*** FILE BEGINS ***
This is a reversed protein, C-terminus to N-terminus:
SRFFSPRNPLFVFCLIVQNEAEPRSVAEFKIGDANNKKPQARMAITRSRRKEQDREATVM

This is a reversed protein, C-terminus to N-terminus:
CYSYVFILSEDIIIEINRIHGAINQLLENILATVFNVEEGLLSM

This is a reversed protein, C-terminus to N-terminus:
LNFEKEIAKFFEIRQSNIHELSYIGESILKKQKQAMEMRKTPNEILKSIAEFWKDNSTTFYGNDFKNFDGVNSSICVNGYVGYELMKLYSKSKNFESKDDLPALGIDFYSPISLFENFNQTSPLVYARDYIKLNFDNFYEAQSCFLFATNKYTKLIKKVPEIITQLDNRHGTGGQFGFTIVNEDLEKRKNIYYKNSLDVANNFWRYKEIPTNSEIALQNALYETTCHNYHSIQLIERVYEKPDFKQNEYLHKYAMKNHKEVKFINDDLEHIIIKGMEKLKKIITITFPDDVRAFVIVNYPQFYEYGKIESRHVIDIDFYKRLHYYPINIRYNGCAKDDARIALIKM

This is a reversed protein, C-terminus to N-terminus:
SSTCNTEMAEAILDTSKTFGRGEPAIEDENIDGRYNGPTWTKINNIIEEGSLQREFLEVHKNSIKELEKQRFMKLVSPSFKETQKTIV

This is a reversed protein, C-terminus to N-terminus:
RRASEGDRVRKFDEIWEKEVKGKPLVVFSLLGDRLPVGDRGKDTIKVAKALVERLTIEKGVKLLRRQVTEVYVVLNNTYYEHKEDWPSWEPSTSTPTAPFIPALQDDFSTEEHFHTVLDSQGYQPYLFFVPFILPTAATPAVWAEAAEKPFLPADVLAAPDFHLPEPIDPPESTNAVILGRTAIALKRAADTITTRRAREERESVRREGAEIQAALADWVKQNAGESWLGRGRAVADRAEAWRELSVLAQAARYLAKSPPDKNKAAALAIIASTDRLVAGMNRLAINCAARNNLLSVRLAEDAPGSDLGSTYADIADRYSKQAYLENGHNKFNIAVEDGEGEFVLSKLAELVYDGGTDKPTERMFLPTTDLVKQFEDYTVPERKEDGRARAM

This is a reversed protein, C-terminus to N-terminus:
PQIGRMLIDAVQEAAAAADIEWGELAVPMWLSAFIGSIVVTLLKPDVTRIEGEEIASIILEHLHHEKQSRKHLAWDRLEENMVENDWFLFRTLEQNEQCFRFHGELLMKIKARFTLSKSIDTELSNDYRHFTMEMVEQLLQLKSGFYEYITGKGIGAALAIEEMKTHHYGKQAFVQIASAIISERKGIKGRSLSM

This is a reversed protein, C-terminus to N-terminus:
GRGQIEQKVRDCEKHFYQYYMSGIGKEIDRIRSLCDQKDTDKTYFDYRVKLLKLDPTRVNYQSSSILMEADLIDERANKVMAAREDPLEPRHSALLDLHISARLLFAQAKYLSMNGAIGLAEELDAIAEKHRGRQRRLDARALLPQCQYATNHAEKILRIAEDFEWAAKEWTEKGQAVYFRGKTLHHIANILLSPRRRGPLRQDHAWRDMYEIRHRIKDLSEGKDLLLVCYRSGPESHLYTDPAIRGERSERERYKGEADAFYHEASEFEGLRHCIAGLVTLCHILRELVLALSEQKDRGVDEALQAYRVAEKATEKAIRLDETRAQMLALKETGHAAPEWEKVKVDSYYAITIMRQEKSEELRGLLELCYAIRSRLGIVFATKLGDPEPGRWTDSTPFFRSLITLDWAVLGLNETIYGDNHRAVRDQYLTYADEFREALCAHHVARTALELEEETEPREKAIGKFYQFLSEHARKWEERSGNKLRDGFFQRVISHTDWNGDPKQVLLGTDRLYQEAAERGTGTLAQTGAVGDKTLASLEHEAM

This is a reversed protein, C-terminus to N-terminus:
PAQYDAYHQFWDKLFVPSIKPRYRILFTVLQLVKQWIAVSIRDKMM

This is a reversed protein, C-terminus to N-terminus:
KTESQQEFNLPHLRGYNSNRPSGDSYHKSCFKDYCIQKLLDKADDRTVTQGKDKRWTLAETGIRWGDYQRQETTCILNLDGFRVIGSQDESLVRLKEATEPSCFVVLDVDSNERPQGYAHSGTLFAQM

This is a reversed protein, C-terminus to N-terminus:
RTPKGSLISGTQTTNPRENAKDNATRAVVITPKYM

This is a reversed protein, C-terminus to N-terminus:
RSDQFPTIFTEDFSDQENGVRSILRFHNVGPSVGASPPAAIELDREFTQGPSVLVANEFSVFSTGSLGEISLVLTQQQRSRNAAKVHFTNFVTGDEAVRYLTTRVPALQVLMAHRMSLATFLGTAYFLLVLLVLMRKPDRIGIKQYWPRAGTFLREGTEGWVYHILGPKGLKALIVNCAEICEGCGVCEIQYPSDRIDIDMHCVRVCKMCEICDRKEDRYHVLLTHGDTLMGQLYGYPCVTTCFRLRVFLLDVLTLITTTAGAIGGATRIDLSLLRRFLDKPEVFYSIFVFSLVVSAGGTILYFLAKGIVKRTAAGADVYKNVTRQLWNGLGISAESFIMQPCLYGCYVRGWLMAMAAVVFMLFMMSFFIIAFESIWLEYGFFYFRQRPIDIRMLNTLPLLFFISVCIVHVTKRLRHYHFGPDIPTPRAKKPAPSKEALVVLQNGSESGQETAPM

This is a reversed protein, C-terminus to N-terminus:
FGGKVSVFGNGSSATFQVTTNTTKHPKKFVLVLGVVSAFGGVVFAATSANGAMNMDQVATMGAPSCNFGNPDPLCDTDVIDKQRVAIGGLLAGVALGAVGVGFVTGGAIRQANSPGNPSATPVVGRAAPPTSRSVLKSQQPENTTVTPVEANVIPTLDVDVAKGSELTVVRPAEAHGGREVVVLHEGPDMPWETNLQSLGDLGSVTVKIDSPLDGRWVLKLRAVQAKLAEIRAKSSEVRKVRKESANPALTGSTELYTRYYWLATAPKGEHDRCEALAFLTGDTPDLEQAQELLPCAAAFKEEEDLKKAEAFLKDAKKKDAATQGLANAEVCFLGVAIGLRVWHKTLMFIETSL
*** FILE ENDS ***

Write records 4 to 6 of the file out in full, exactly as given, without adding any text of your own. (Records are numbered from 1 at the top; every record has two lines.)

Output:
This is a reversed protein, C-terminus to N-terminus:
SSTCNTEMAEAILDTSKTFGRGEPAIEDENIDGRYNGPTWTKINNIIEEGSLQREFLEVHKNSIKELEKQRFMKLVSPSFKETQKTIV

This is a reversed protein, C-terminus to N-terminus:
RRASEGDRVRKFDEIWEKEVKGKPLVVFSLLGDRLPVGDRGKDTIKVAKALVERLTIEKGVKLLRRQVTEVYVVLNNTYYEHKEDWPSWEPSTSTPTAPFIPALQDDFSTEEHFHTVLDSQGYQPYLFFVPFILPTAATPAVWAEAAEKPFLPADVLAAPDFHLPEPIDPPESTNAVILGRTAIALKRAADTITTRRAREERESVRREGAEIQAALADWVKQNAGESWLGRGRAVADRAEAWRELSVLAQAARYLAKSPPDKNKAAALAIIASTDRLVAGMNRLAINCAARNNLLSVRLAEDAPGSDLGSTYADIADRYSKQAYLENGHNKFNIAVEDGEGEFVLSKLAELVYDGGTDKPTERMFLPTTDLVKQFEDYTVPERKEDGRARAM

This is a reversed protein, C-terminus to N-terminus:
PQIGRMLIDAVQEAAAAADIEWGELAVPMWLSAFIGSIVVTLLKPDVTRIEGEEIASIILEHLHHEKQSRKHLAWDRLEENMVENDWFLFRTLEQNEQCFRFHGELLMKIKARFTLSKSIDTELSNDYRHFTMEMVEQLLQLKSGFYEYITGKGIGAALAIEEMKTHHYGKQAFVQIASAIISERKGIKGRSLSM